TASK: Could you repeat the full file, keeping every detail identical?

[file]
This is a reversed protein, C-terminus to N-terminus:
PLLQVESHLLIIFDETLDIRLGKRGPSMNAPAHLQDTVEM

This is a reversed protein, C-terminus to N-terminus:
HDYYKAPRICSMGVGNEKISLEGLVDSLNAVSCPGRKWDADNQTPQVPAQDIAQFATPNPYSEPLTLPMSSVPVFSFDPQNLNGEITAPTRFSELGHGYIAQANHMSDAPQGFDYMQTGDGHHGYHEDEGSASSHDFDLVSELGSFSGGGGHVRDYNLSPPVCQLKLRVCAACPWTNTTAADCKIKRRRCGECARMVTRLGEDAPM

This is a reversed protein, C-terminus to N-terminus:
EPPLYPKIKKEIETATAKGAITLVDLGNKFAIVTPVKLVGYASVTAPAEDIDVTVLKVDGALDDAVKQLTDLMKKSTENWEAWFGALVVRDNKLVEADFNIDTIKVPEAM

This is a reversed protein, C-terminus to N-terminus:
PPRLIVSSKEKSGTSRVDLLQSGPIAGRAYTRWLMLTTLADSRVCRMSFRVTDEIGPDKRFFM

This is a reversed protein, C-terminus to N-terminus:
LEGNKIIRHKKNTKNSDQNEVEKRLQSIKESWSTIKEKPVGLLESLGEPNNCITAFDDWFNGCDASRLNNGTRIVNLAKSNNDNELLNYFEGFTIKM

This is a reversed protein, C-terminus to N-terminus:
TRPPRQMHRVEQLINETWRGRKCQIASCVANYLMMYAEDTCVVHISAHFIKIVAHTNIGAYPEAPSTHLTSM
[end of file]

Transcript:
This is a reversed protein, C-terminus to N-terminus:
PLLQVESHLLIIFDETLDIRLGKRGPSMNAPAHLQDTVEM

This is a reversed protein, C-terminus to N-terminus:
HDYYKAPRICSMGVGNEKISLEGLVDSLNAVSCPGRKWDADNQTPQVPAQDIAQFATPNPYSEPLTLPMSSVPVFSFDPQNLNGEITAPTRFSELGHGYIAQANHMSDAPQGFDYMQTGDGHHGYHEDEGSASSHDFDLVSELGSFSGGGGHVRDYNLSPPVCQLKLRVCAACPWTNTTAADCKIKRRRCGECARMVTRLGEDAPM

This is a reversed protein, C-terminus to N-terminus:
EPPLYPKIKKEIETATAKGAITLVDLGNKFAIVTPVKLVGYASVTAPAEDIDVTVLKVDGALDDAVKQLTDLMKKSTENWEAWFGALVVRDNKLVEADFNIDTIKVPEAM

This is a reversed protein, C-terminus to N-terminus:
PPRLIVSSKEKSGTSRVDLLQSGPIAGRAYTRWLMLTTLADSRVCRMSFRVTDEIGPDKRFFM

This is a reversed protein, C-terminus to N-terminus:
LEGNKIIRHKKNTKNSDQNEVEKRLQSIKESWSTIKEKPVGLLESLGEPNNCITAFDDWFNGCDASRLNNGTRIVNLAKSNNDNELLNYFEGFTIKM

This is a reversed protein, C-terminus to N-terminus:
TRPPRQMHRVEQLINETWRGRKCQIASCVANYLMMYAEDTCVVHISAHFIKIVAHTNIGAYPEAPSTHLTSM